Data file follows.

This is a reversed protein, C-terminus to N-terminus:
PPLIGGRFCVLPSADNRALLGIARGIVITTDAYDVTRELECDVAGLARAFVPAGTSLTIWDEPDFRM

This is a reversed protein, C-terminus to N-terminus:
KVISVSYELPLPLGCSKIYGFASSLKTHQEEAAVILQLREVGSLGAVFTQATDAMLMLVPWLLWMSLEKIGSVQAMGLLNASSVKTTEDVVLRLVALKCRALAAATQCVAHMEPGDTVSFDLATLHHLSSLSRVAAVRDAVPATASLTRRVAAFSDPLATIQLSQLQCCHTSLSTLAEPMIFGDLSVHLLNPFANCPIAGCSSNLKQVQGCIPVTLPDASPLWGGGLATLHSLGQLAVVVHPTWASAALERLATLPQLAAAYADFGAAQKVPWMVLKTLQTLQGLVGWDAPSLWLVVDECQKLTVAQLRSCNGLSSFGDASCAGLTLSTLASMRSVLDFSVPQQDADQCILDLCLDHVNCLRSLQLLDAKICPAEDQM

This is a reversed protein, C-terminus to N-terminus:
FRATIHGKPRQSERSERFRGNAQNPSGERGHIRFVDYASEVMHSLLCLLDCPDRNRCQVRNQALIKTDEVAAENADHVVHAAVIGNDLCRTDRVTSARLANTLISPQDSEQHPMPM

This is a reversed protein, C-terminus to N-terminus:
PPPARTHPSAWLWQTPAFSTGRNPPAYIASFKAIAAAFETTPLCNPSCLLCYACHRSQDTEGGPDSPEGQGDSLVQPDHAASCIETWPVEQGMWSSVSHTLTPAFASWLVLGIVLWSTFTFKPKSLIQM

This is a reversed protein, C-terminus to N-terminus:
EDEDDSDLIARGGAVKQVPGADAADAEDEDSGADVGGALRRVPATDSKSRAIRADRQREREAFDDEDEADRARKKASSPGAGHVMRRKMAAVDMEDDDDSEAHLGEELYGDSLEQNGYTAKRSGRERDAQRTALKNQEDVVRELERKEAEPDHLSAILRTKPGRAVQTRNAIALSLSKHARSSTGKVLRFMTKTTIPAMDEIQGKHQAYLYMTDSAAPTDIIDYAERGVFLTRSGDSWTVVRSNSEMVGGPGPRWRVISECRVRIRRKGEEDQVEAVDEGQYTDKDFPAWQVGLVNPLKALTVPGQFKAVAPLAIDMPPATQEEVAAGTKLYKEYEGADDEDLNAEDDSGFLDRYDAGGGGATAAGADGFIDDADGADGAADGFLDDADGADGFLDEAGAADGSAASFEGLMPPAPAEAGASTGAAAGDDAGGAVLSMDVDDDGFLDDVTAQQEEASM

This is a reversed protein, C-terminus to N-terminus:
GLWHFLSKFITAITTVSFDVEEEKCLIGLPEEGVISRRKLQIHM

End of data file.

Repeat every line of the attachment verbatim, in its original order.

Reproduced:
This is a reversed protein, C-terminus to N-terminus:
PPLIGGRFCVLPSADNRALLGIARGIVITTDAYDVTRELECDVAGLARAFVPAGTSLTIWDEPDFRM

This is a reversed protein, C-terminus to N-terminus:
KVISVSYELPLPLGCSKIYGFASSLKTHQEEAAVILQLREVGSLGAVFTQATDAMLMLVPWLLWMSLEKIGSVQAMGLLNASSVKTTEDVVLRLVALKCRALAAATQCVAHMEPGDTVSFDLATLHHLSSLSRVAAVRDAVPATASLTRRVAAFSDPLATIQLSQLQCCHTSLSTLAEPMIFGDLSVHLLNPFANCPIAGCSSNLKQVQGCIPVTLPDASPLWGGGLATLHSLGQLAVVVHPTWASAALERLATLPQLAAAYADFGAAQKVPWMVLKTLQTLQGLVGWDAPSLWLVVDECQKLTVAQLRSCNGLSSFGDASCAGLTLSTLASMRSVLDFSVPQQDADQCILDLCLDHVNCLRSLQLLDAKICPAEDQM

This is a reversed protein, C-terminus to N-terminus:
FRATIHGKPRQSERSERFRGNAQNPSGERGHIRFVDYASEVMHSLLCLLDCPDRNRCQVRNQALIKTDEVAAENADHVVHAAVIGNDLCRTDRVTSARLANTLISPQDSEQHPMPM

This is a reversed protein, C-terminus to N-terminus:
PPPARTHPSAWLWQTPAFSTGRNPPAYIASFKAIAAAFETTPLCNPSCLLCYACHRSQDTEGGPDSPEGQGDSLVQPDHAASCIETWPVEQGMWSSVSHTLTPAFASWLVLGIVLWSTFTFKPKSLIQM

This is a reversed protein, C-terminus to N-terminus:
EDEDDSDLIARGGAVKQVPGADAADAEDEDSGADVGGALRRVPATDSKSRAIRADRQREREAFDDEDEADRARKKASSPGAGHVMRRKMAAVDMEDDDDSEAHLGEELYGDSLEQNGYTAKRSGRERDAQRTALKNQEDVVRELERKEAEPDHLSAILRTKPGRAVQTRNAIALSLSKHARSSTGKVLRFMTKTTIPAMDEIQGKHQAYLYMTDSAAPTDIIDYAERGVFLTRSGDSWTVVRSNSEMVGGPGPRWRVISECRVRIRRKGEEDQVEAVDEGQYTDKDFPAWQVGLVNPLKALTVPGQFKAVAPLAIDMPPATQEEVAAGTKLYKEYEGADDEDLNAEDDSGFLDRYDAGGGGATAAGADGFIDDADGADGAADGFLDDADGADGFLDEAGAADGSAASFEGLMPPAPAEAGASTGAAAGDDAGGAVLSMDVDDDGFLDDVTAQQEEASM

This is a reversed protein, C-terminus to N-terminus:
GLWHFLSKFITAITTVSFDVEEEKCLIGLPEEGVISRRKLQIHM